Nonetheless, the limited military response by NATO angered Russia. Hope that such seemingly small steps would be accepted with calm and not escalate tensions failed. (Russia needs to clearly calculate the potential threats to Russia’s military security from increasing NATO forces in Europe – author). Each of them should have a sufficient adequate response,x Vladimir Putin said in September 2014. Russia answered NATO infrastructure moves on the border with Ukraine by troop reinforcements in Crimea, the Arctic and Kaliningrad. In 2014, four aviation regiments were deployed on the Peninsula. In 2014–15, an air defense system with guided missile system Pancir S-300PMU was created in Crimea. Russian force grouping was strengthened by more than 200 pieces of new military equipment, including 50 combat ships and submarines, 30 aircraft, and 140 units of the newest armored military hardware.xi In 2017-18, a new air assault battalion and four battalions of the S-400 Triumf anti-air missile complex were deployed in Crimea.xii
Reinforcements of military bases of the Russian Federation in the Arctic started in 2014. Joint strategic command ‘Sever’, consisting of the 45th Air Force (created in 2015) and Air Defense Army of the Northern Fleet, as well as two arctic ground wings, was formed. Six military bases were developed on Arctic islands and the polar mainland of Russia. In 2013-2017 in the Russian Arctic was built 425 objects, which housed more than 1,000 soldiers, special weapons and equipment.xiii
Since 2015, the strengthening of the Kaliningrad military group began with the creation of the 11th army corps. In 2016, the corps of coastal and land forces of the Baltic Fleet was formed in the Kaliningrad region. In 2016-2018, the Baltic Fleet was replenished with 8 SU-30SM fighters and a Karakurt-class corvette (22800 project).xiv In 2018, Iskander-M missile systems were permanently deployed in the Kaliningrad region. In 2019, the Kaliningrad region was replenished with a regiment of the S-400 Triumf anti-aircraft weapon system and a regiment of T-72B tanks. It is also known that a new aviation division is being created.xv Expansion of NATO military operations in the area can be answered by the further Russian forces ‘thickening’ in this region. It is known that a new aviation division is also being created.xvi
On the border with Ukraine in 2015, Russia concentrated a military grouping, with more than 53,000 troops, 420 tanks, up to 1920 armored combat vehicles, more than 500 artillery systems, almost 200 artillery rocket systems, more than 380 combat aircraft and almost 130 helicopters.xvii The increase of Russian military presence against the border with Ukraine is not a temporary military step, but a strategic decision in response to a strengthening of NATO in Eastern Europe. At the end of 2016, two new divisions were created in Russia’s Western Command and one in the South. Each division is proposed to have not less than 10 thousand soldiers. Construction of garrisons was undertaken, and by the end of 2017 the transfer of more than 2,000 new and upgraded pieces of military equipment to the Western Command had been completed.xviii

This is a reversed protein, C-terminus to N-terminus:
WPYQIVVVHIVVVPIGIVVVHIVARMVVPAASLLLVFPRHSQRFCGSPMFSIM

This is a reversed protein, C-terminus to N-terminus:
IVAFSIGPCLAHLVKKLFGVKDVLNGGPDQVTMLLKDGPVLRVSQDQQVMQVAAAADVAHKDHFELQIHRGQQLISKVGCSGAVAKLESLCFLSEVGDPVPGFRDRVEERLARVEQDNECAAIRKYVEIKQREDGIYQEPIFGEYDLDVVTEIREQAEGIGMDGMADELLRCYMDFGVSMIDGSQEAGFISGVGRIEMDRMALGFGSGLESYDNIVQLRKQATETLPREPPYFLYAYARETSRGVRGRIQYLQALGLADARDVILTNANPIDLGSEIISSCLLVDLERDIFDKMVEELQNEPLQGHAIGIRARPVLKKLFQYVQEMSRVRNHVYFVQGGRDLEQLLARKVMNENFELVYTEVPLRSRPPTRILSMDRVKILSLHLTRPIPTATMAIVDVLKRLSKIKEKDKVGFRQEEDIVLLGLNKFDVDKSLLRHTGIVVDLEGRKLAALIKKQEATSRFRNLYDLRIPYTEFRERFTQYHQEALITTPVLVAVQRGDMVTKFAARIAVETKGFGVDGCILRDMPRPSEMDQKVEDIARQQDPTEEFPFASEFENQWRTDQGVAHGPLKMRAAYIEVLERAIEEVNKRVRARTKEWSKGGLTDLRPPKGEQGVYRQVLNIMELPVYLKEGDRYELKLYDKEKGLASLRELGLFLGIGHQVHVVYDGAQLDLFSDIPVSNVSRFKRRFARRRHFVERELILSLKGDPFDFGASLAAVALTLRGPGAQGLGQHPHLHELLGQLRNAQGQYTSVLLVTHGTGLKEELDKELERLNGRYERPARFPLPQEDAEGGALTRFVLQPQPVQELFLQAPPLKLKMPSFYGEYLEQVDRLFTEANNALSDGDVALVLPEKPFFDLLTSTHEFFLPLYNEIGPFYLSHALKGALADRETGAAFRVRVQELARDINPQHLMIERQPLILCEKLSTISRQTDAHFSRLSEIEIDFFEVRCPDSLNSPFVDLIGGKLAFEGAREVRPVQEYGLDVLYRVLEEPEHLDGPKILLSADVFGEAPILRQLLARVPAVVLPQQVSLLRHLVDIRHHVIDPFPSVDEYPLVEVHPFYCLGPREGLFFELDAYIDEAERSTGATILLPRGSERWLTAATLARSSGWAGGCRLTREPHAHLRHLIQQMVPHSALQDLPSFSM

In response to increased Russian military activity, NATO confirmed a new concept of ‘reaction forces’ in June 2015, increasing personnel from 13 to 40 thousand people. In particular, according to the Russian Ministry of Defense, since 2012 the number of NATO military contingents stationed at the Western borders of Russia has tripled. Also, the defense ministers of the NATO alliance expanded the role of the general headquarters of Alliance’s United Armed Services in Europe in order to increase combatant capability and operational deployment. To six the NATO units already in Eastern Europe, it was decided to add two more in Slovakia and Hungary.
In addition, in February 2016 the Pentagon took a decision to make its own significant contribution to deterrence against Russia; by placing an armored brigade of 4.200-4.500 troops on a rotational basis into Bulgaria, Estonia, Lithuania, Latvia, Poland, Romania and Germany. The US planned investments of $ 163 million in maneuvers activation and to place 250 tanks, armored vehicles and other military equipment, and ammunition warehouses in Eastern Europe to support military exercises.xix In general, the White House approved the allocation of $ 3.4 billion for the budget of European Reassurance Initiative. This funding will enhance the prepositioning of forces and their support; it will activate the rotation of armed forces, as well as help to carry out more activities on combat training and exercises, while ensuring the presence of a larger number of military equipment and improved infrastructure.
The arms race between NATO and Russia has an impact on the modernization of nuclear and ballistic weapons as well. In Eastern Europe, elements of the US global missile defense system are appearing. Romania and Poland positioned top line American “Aegis Ashore” anti-missile systems.